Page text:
ECONET Wireless Zimbabwe Limited directors were this week hauled over the coals by minority shareholders over the board’s continued deferment of dividend payments despite a sound financial performance.
Minority shareholders this week quizzed both executive and non-executive directors of the largest mobile phone operator in the country at an annual general meeting (AGM) in the capital over their decision to defer payment of dividends while at the same time pursuing a share buyback.
Econet in February this year announced a 10-for-one share split to ensure the stock became more affordable to the majority of the investing public.
CEO Douglas Mboweni, non-executive director Tracey Mpofu and deputy finance director Roy Chimanikire –– took turns to respond to the questions and maintain calm at the AGM through well calculated responses.
Mpofu was the first one to justify the prolonged non-payment of dividends, saying the company had other pressing financial obligations, including clearing a US$330 million debt for network expansion.
“We still need to service the debt. We still need to also continue with expansion but going forward we will be reviewing and see how best we can accommodate the investor,” she said.
She said the company had used much of its cash resources to the tune of US$137 million to pay for renewal of its operating licence for another 20 years.
“With the licence now behind us and the repayments of the bank obligations well underway, a dividend should be quite close but I am not in a position to say we will be paying at a specific time.
“What I can assure you is that the directors are very sensitive to this issue and certainly we will be looking at it and try to declare a dividend going forward,” Mpofu added.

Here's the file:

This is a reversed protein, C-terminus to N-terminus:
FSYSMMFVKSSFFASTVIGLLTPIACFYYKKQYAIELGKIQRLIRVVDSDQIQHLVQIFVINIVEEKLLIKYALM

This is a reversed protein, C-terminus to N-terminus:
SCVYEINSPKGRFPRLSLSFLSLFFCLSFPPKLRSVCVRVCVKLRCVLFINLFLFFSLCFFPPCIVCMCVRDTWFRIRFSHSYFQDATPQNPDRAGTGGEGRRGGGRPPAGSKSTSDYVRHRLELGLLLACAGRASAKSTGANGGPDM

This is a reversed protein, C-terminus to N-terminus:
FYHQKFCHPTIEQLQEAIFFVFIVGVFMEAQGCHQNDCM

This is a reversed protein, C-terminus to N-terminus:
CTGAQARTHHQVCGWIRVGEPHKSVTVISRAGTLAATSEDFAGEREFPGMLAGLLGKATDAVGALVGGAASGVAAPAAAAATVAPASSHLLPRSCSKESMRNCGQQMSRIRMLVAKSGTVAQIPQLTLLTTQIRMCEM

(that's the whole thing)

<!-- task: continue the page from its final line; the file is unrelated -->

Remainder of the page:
She said the licence fee had been initially pegged at US$200 million.
However, it was negotiated downwards to US$137 million.
Mpofu said Econet had benefitted from negotiations with government on the licence renewal in that the company was given an additional five years on the tenure of the licence to 20 years.
“We also managed to get a reduction in continual licence fees. Previously we were paying 5% on annual licence fees and we managed to get it reduced to 2,5% and that benefit is very significant over a long period of time,” Mpofu said.
Chimanikire said the company was supported by shareholders to go for the share buyback.
“We have spoken to a lot of shareholders, including minority shareholders, who support the share buyback because they believe it gives value to them in the long term,” Chimanikire said.
The shareholders also demanded a trading update which Mboweni evaded citing Zimbabwe Stock Exchange technical rules, saying his company was in a closed period.
When pushed to give a general guideline on performance, Mboweni only said the company had exciting figures for its half year report.